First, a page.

Disc Herniation

Most painful spinal disorders stem from degeneration in the soft part between the bones known as the disc. The disc provides cushioning and flexibility to the spine, so like any soft part between two hard surfaces there are considerable stresses on the soft tissue. Over time this can cause it to wear out. This is certainly true in machines and likewise happens in our bodies as well.

Fortunately, our discs can withstand a lot of pressure, as much as 100 pounds per square inch or psi. That’s a lot if you consider your car tires operate on about 30 psi. The problems start as we age and the discs go through their aging cycle just like the rest of our bodies. As the discs become more “incompetent” or degenerative, the pressure of 100 psi can cause failure. This results in one of the most common problems we see: disc herniation.

The term “herniation” refers to something protruding through something else. In the spine, the inner softest part of the disc (nucleus pulposus) comes through the outer tougher part of the disc (annulus fibrosus). This can result in back pain, leg pain or both. The treatment for this problem depends on which of these are your predominant symptoms.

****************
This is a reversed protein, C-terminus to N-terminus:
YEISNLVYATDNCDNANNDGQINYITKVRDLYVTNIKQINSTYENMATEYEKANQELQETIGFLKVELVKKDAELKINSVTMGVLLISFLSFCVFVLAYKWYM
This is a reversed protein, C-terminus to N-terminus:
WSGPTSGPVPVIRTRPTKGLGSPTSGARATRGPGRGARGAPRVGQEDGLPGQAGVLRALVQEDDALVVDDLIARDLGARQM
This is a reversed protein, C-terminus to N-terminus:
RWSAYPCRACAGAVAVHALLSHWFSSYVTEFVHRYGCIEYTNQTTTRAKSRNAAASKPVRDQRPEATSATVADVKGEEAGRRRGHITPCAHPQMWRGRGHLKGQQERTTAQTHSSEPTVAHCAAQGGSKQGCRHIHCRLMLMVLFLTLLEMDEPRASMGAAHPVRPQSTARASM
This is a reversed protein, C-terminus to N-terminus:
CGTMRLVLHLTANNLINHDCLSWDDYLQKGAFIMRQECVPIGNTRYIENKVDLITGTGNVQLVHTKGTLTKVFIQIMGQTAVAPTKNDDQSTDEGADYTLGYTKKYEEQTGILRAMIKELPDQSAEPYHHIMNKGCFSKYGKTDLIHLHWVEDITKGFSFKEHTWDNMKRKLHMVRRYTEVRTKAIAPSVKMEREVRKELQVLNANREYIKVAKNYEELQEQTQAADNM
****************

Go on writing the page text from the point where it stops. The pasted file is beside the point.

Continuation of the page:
Regardless of the predominant symptom, we would, (with the rare exception of Cauda Equine Syndrome), always recommend non-operative or conservative care to start.

Non-surgical treatment options

When the center of the disc comes out or herniates all the way through the outer part of the disc, it can put pressure on a nerve just behind the disc resulting in sciatica. This refers to leg pain, numbness, tingling, weakness or any combination of these symptoms. If the herniation is not complete and only goes through part of the outer layer, it can cause severe back pain but not the leg symptoms because there is no pressure on the nerve.